Filing tax returns can be taxing if you don’t follow correct steps. In a packed Moneylife Foundation event on avoiding pitfalls and precautions to ensure safe tax filing, CA Ameet Patel covered all the critical aspects an individual tax filer needs to know and follow.
The salaried class knows how cumbersome tax matters are. They are weighed down by endless paperwork. It is complex, and we are never sure whether we have done it correctly. After the hard part is done and over, there’s still a chance that your tax return may be the one handpicked for scrutiny. This leads to tax notices and a nerve-wracking period to get your mistake rectified. So, how should one deal with the issue? Is there a simple way out? After all, it is estimated that 30% of tax returns have some flaws or the other. Moneylife Foundation invited Ameet Patel, a chartered accountant and a partner at Sudit K Parekh Group, to address these and other concerns of taxpayers in its 191st event “Pitfalls and Precautions on filing income tax returns” held on 13 December 2013 at the Royal Bombay Yacht Club.
The government has been pushing more and more taxpayers to file returns online. Those with more than Rs10 lakh income are required to file taxes online. While many often remain dependent on accounting professionals for tax computation, one can always verify or calculate his/her own tax liabilities. With the filing of income tax returns online it has become easy, especially for salaried people with a single source of income; however, if one has multiple sources of income, it can be very complicating. But are the innocent tax payers aware if all their income is duly reflected in the tax return, whether deductions claimed are genuine and whether the appropriate tax has been genuinely paid or not. The problem arises when a tax-payer’s return is picked up for scrutiny by the income-tax officer.
In an exhaustive presentation devoid of jargon as much as possible, Mr Patel covered tax filing basics, who should file tax returns, when it should be filed, penalties & interest in case of non-filing and which income tax form to use.
Mr Patel pointed out that to avoid getting caught in the scrutiny one must have at hand all documentary proof relating to the return. Among the documents required to be produced are the bank statement or pass book, dividend receipts, records of salary, interest income, gifts received and loans taken, proceeds from sale of shares/mutual fund units credited to the bank account and other credits.
The audience listened intently as Mr Patel described issues that could create problems for taxpayers. He pointed out that a salaried person should match the salary deposited in the bank with the amount entered in Form 16. The gross salary in the salary certificate, minus recoveries such as provident fund, profession tax, loan and TDS and non-monetary perks should ideally tally with the amounts deposited in the account. He also explained the importance of Form 26AS, which contains details about tax payments credited in the investor’s name in government records. You get credit for the taxes only if they appear in your Form 26AS which is a pass book of taxes. Every tax payer has a Form 26 AS. TDS credit claimed in the return of income and corresponding income should match with the information in your 26AS. Mismatch in tax returns can mean opening yourself for an IT scrutiny notice. Taxpayers should match every TDS entry-gross amount, date of deduction, etc, with their records before filing tax return.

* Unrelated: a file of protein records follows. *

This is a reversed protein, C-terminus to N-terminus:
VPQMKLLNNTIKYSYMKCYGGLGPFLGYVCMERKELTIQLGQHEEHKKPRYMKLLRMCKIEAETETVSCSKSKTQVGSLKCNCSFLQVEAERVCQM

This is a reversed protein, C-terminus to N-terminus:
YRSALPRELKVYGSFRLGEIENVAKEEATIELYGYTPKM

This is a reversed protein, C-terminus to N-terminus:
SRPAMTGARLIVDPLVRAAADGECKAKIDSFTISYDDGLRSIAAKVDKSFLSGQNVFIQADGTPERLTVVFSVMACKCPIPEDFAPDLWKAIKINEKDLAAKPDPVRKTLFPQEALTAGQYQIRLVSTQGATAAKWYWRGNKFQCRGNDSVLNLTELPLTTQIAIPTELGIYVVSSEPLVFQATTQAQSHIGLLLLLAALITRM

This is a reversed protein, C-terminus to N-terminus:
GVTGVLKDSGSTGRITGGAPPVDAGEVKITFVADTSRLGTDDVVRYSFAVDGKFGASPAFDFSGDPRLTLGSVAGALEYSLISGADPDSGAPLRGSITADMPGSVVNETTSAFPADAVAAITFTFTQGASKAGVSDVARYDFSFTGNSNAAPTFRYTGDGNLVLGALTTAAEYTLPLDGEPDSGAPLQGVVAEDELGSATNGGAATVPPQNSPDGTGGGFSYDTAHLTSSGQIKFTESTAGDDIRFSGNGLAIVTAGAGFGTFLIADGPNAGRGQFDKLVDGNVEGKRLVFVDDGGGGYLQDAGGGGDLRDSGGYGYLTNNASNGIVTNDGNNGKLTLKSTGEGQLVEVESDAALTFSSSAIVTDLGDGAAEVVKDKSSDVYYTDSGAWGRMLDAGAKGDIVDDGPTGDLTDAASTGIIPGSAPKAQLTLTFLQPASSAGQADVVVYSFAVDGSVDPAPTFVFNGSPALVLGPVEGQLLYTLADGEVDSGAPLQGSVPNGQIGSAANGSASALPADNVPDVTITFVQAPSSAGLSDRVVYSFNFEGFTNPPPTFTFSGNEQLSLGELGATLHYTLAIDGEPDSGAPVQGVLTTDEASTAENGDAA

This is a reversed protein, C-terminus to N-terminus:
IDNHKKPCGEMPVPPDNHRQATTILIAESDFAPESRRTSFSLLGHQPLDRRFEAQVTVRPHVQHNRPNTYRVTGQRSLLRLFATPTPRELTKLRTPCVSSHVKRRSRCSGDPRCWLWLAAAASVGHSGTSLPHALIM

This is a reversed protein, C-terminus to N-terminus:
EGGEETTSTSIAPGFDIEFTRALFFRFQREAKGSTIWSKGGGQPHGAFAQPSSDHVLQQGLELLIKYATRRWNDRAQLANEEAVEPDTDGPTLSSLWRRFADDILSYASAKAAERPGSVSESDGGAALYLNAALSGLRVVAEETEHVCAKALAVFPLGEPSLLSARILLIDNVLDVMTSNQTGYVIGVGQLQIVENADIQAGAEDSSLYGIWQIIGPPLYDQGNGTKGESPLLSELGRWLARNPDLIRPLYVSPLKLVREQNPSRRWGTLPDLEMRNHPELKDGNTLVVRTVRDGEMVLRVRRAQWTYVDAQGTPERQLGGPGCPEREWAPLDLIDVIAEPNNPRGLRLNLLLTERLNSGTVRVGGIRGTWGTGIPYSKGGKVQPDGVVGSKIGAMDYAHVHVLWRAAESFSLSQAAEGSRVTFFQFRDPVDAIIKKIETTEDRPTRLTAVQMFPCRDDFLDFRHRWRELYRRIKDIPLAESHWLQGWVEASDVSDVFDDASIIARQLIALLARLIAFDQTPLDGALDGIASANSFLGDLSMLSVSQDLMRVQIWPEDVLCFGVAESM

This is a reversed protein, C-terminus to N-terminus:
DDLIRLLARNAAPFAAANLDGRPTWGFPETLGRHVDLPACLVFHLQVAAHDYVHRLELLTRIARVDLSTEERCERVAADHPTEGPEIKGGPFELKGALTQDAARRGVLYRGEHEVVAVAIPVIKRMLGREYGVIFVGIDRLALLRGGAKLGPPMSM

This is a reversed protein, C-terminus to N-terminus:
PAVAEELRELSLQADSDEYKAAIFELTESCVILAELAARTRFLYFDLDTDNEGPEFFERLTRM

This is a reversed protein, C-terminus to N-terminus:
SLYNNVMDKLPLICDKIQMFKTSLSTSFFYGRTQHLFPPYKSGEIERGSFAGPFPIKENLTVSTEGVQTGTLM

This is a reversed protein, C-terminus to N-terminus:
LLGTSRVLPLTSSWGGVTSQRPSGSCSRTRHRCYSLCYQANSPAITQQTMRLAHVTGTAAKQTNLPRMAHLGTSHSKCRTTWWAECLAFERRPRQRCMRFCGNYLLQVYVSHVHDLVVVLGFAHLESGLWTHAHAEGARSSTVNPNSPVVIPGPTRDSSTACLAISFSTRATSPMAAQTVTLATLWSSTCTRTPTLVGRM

If you have paid necessary taxes, filing tax returns in the correct way should ensure completion of the loop. Accurate and complete record-keeping throughout the year will help to make tax filing an easy process. E-filing can be a pain if you are not computer savvy, but with some learning and practice it can be smooth. Moreover, you can e-file for free on IT department website. Ensure that you give valid email address in your income tax returns. Experience suggests that refunds are received quickly in case of e-returns. Therefore, it is advisable to e-file your returns.
ITR-1 (Sahaj) is the most popular and simple form. But, individuals without business income should file ITR-1 or ITR-2? For assessment year (AY) 2013-14, individuals with exempt income of more than Rs5,000 cannot use ITR 1. Some examples of exempt income are: Dividend, Transport Allowance, House Rent Allowance (HRA), Leave Travel Allowance (LTA) and Interest on PPF (public provident fund).
Claiming deductions and exemptions should be inline with what is allowable and backed with documentation. Maintaining documents carefully and systematically was emphasised by Mr Patel, repeatedly. It will ensure that you can prove your point if any questions are raised in case of IT scrutiny, especially since these queries are raised years later. Among the documents required to be produced are the bank statement or pass book. Other important documents that a taxpayer must preserve are dividend receipts, records of salary, interest income, gifts received and loans taken, proceeds from sale of shares/mutual fund units credited to the bank account and other credits.
A return of income filed in time can be revised if one discovers any omission or any wrong statement therein, but before expiry of two years from the end of the relevant financial year (31st March).
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